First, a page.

Google ends support for popular browser benchmark

Google decided to discontinue its widely known browser benchmark Octane, after determining that it no longer helped the web as it was originally intended. Ever since its launch the benchmarks were used by developers worldwide in order to asses how well the browser runs the included JavaScript.

As years have passed, Octane failed to keep up the pace with ongoing developments. This meant that many of the JavaScript optimizations it suggested were no longer optimal in a real world scenario and in some cases the suggestions actually had a detrimental effect on performance. Not only that, but according to Google, it was found out that some developers even went so far as to cheat into getting higher scores on the test. This was possible due to a bug in Octane which allowed websites to get a 15% performance boost score even though the changes done to trigger this had no effect on the actual performance.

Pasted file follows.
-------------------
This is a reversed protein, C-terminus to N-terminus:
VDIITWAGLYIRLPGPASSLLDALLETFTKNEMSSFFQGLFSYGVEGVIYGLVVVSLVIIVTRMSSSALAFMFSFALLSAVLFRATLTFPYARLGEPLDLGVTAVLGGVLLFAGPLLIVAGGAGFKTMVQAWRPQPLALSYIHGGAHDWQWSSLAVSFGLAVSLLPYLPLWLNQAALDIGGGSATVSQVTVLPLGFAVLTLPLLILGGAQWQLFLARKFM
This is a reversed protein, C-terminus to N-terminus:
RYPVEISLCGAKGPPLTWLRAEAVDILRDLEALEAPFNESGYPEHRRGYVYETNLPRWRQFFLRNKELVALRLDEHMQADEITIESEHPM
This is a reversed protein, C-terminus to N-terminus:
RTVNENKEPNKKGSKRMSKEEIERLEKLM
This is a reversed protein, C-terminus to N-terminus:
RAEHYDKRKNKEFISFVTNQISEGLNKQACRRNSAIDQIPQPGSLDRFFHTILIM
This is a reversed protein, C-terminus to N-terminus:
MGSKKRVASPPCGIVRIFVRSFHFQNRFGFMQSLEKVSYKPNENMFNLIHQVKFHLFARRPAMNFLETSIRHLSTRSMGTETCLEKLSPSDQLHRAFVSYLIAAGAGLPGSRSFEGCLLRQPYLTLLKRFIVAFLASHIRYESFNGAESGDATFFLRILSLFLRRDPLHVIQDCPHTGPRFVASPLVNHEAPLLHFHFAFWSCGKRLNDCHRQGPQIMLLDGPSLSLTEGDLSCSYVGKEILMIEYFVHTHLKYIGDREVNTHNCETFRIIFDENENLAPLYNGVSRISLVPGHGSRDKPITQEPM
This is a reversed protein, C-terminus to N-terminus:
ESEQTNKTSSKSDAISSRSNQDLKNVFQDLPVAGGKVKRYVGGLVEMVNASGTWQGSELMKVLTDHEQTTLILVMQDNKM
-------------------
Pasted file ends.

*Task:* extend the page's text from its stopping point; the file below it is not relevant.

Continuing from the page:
Octane, Google writes, "The engine didn't capture important use cases for the modern web... and often doesn't work the way real-world code does... Unfortunately, similar issues exist in other static or synthetic benchmarks". The general message here should not be that one system was considered outdated and as a result it was discontinued but that the benchmarks we all rely on can easily outlive their usefulness.